Although the budget proposal and the Republicans’ insistence on a vote were both mere political gimmicks, the outcome is nonetheless worth noting. When Obama takes to the campaign trail to tell voters that some Republican proposal or another cuts funding for some sacrosanct program or another by a certain percentage, he’s talking about how the Republican proposal compares to his own budget plan. The Republican proposals will inevitably seem stingy by comparison, and Obama is apparently calculating that by the time the Republicans explain the budgetary reality voters will too bored and confused to appreciate that the president is actually proposing to bankrupt the country at a rate even the congressional Democrats cannot condone.

The trick might just work, as many American voters are quite easily bored and confused, but being able to point to a scoreboard flashing 0-513 could help the Republican efforts. We’ve seen teams that have lost basketball games by 30 points or so wind up cutting down the nets at the end of a season, but the teams that suffer the triple-digit losses usually don’t fare so well.

— Bud Norman

Dueling Budgets

That Rep. Paul Ryan sure is an awful, horrible, low-down, mean person, at least to hear President Barack Obama tell it.

Speaking before an adoring audience of editors and reporters at an Associated Press luncheon on Tuesday, Obama said that the Wisconsin congressman’s recently proposed budget plan was “thinly veiled social Darwinism.” He further stated that the Ryan plan is “so far to the right that it makes the Contract with America look like the New Deal.”

The latter charge was presumably meant as a disparagement, although it is unclear which of the two programs is being disparaged. The New Deal failed to lower the unemployment rate below 14.6 percent until World War II, and burdened future generations with such fiscal calamities as Fannie Mae, Freddie Mac, and Social Security, while the Contract with America included a welfare reform bill that is widely regarded as one of the more successful laws of the past generation, as well as tax cuts for small businesses such as the president now claims to champion. It also had some rather unexceptional reforms that were never passed into law, such as term limits and an independent audit of Congress, and some ideas that weren’t passed, such as a balanced budget amendment, that might have saved us from a number of current problems. Few Americans will remember anything that was included in the Contract with America way back in 1994, much less be able to name anything extremely right-wing in it, but Obama seems hopeful that many will vaguely recall the bad press it got from his adoring audience of editors and reporters.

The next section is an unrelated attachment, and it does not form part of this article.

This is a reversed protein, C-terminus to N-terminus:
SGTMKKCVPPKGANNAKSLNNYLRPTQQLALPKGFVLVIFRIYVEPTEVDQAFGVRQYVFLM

The “thinly veiled social Darwinism” line is a more unambiguous insult. While Darwinism as a biological theory is so fashionable that to question any aspect of it marks one as a hopeless rube, Darwinism as a social theory is universally despised. Obama elaborated on the charge by claiming that the Ryan budget would “end Medicare as we know it,” deny mothers and children healthy food, dirty the water and air, and generally impose widespread misery on the populace. Hearing Obama describe the plan, one can imagine Ryan twirling his moustache and cackling a maniacal laugh as he ties the poor mothers and children to the train tracks, his murderous scheme thwarted only because the Amtrak subsidies have been slashed and no train is coming.

The Medicare trustees concede that the program as we know it will end with insolvency in 2024 anyway, so Ryan’s plan to replace it with a voucher system doesn’t seem very socially Darwinian, but the other charges do sound quite dreadful. Looking at the actual Ryan proposal, however, reveals that it would actually increase government spending, doesn’t actually balance the ledgers for decades, and that by 2022 the government’s budget as a share of gross domestic product would actually be higher than in the last two years of President Bill Clinton’s administration. Those years were the good old days, according to Democratic legend, and even Clinton’s most bitters foes don’t recall them as an era of starving mothers and children, dirty air and water, widespread misery, and survival of the fittest.

Ryan’s plan is undeniably stingy when compared with Obama’s budget proposal, however. The Obama plan is to rack up another $6.4 trillion in debt between 2013 and 2022, or nearly $11 trillion under the more realistic “alternative fiscal scenario,” and hope that it all works out in the end. Just for yucks the House actually voted on the proposal, and it failed by a rather lopsided vote of 0-414. When even Nancy Pelosi can’t bring herself to vote for such a budget, it might be considered, well, so extreme that it makes the New Deal look like the Contract with America.

— Bud Norman